Three Jewish boys lynched; accused of “price-tag attack”

Three Jewish boys were nearly kidnapped on Wednesday night while driving through the Arab village of Jamma’in in Samaria. One of the boys was injured and taken to hospital while two others hid in the nearby hills.

The three were reportedly traveling from the Barkan neighborhood in northern Samaria to the Gav Hahar settlements which include Yitzhar, Itamar, Elon Moreh, Har Bracha. The Arab towns in the area have a history of attacking Jews. They strayed from the normal routes, choosing a more direct route that goes through the village of Jamma’in. A resident identified them as Jews. A mob quickly formed, surrounding the car with the Jews. At one point, the boys’ car was rammed and forced to stop. The three youths were attacked by the mob. Two of the youths managed to flee while the third was caught and beaten.

The IDF came to the scene and rescued the wounded youth, taking him to the Beilinson hospital in Petah Tikva. The IDF conducted a search but did not find the two missing youths who were hiding in the nearby hills. In the early hours of the morning, the two boys arrived at a security station, arriving at the police station in Ariel on Thursday morning with their parents in order to file a complaint against the Arabs who attacked them.

The three boys were accused by the Arabs of being in the area in order to carry out a “price-tag attack.” The Arabs claimed that the boys had been caught while attempting arson at a stone factory. 

“This morning, the three boys were in shock at hearing that the mob that attacked them and tried to murder them was now accusing them of being part of a price-tag operation,” said the father of one of the youths, who was among those searching for his son all night.

“The boys were traveling to Barkan and turned left onto the Jamma’in road, which a lot of people use as a shortcut to Gav Hahar. Most likely due to the Arab festival that was being celebrated, the streets were full of people even at that late hour, and they realized they were Jews. They only escaped being lynched by a miracle and thank G-d they managed to flee. We are helping them and supporting them and we hope they’ll be fine.”

“The boys were shocked to hear this morning that the mob that attacked them tried to murder them and lynched them, [a story] made up this morning as if they were tied to a price tag,” said the father of one of the boys, according to Honenu, a pro-settler organization, adding that he was not permitted to speak to an attorney.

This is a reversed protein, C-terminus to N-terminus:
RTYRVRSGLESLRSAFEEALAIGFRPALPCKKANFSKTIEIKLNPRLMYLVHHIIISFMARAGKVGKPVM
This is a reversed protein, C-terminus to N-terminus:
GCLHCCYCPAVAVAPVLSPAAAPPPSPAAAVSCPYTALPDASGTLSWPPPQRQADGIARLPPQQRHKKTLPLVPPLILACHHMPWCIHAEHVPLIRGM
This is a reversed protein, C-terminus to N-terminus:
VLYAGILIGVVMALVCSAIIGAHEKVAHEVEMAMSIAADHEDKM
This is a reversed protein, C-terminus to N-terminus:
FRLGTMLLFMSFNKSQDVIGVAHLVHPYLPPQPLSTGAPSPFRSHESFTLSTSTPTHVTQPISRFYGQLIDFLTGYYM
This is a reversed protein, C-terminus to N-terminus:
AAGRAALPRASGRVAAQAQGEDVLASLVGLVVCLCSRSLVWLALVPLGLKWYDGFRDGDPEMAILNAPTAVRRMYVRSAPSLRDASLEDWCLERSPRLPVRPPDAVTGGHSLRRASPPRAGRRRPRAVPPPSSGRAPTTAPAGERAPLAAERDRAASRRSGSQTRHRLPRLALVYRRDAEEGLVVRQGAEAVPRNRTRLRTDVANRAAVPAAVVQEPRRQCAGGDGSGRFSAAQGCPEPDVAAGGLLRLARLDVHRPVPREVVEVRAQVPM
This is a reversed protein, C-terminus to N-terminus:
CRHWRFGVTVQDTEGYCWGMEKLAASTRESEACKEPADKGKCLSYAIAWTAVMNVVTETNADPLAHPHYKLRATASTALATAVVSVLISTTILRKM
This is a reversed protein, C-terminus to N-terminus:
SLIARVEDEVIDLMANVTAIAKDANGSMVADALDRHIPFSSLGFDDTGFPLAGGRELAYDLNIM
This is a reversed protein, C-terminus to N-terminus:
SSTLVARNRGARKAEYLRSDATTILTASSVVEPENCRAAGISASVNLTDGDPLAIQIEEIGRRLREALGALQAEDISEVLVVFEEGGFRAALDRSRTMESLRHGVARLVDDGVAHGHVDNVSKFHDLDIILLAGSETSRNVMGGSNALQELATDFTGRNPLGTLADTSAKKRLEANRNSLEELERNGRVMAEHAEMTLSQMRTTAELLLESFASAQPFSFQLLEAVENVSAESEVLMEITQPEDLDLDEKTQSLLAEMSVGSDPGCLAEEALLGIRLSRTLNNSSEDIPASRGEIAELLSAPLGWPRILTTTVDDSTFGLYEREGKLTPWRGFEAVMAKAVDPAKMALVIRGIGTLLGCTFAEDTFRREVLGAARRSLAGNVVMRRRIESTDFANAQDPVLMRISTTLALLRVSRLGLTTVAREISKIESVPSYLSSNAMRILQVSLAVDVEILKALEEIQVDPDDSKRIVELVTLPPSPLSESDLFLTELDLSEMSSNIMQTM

“The boy is wounded and bruised from a severe lynching performed on him by Arabs,” said attorney Adi Kedar. “Instead of the Shin Bet forces now going door to door in Hawara and nearby villages, arresting the Arab crowd that tried to murder Jews tonight, they went to the hospital to arrest the wounded boy and forbade him to meet with a lawyer: There are no words.

“We have a serious concern for his medical condition, the nature of his injuries is severe, and taking him in the middle of medical treatment from the hospital is very, very disturbing,” Kedar said.

The incident was disturbingly reminiscent of past events. In 2000, two IDF reservists made a wrong turn and inadvertently entered Ramallah. They were stopped by Palestinian Authority police and taken to the el-Bireh police station. The IDF learned of the detention and decided against a rescue operation. A mob gathered and broke in to the police station and murdered them, mutilating their bodies. At this point, a Palestinian appeared at the window, displaying his blood-soaked hands to the crowd, which erupted into cheers. The crowd clapped and cheered as one of the soldier’s bodies was then thrown out the window and stamped and beaten by the frenzied crowd. One of the two was shot and set on fire, and his head was beaten to a pulp. Soon after, the crowd dragged the two mutilated bodies to the city center and began an impromptu victory celebration. PA Police officers tried to confiscate footage from reporters.

Such lynchings are disturbingly common. During the civil unrest that accompanied Hamas rocket attack in May, Israel365 New reporter Joshua Wander narrowly averted tragedy when his car was surrounded and attacked near his home on the Mount of Olives.


Israel in the News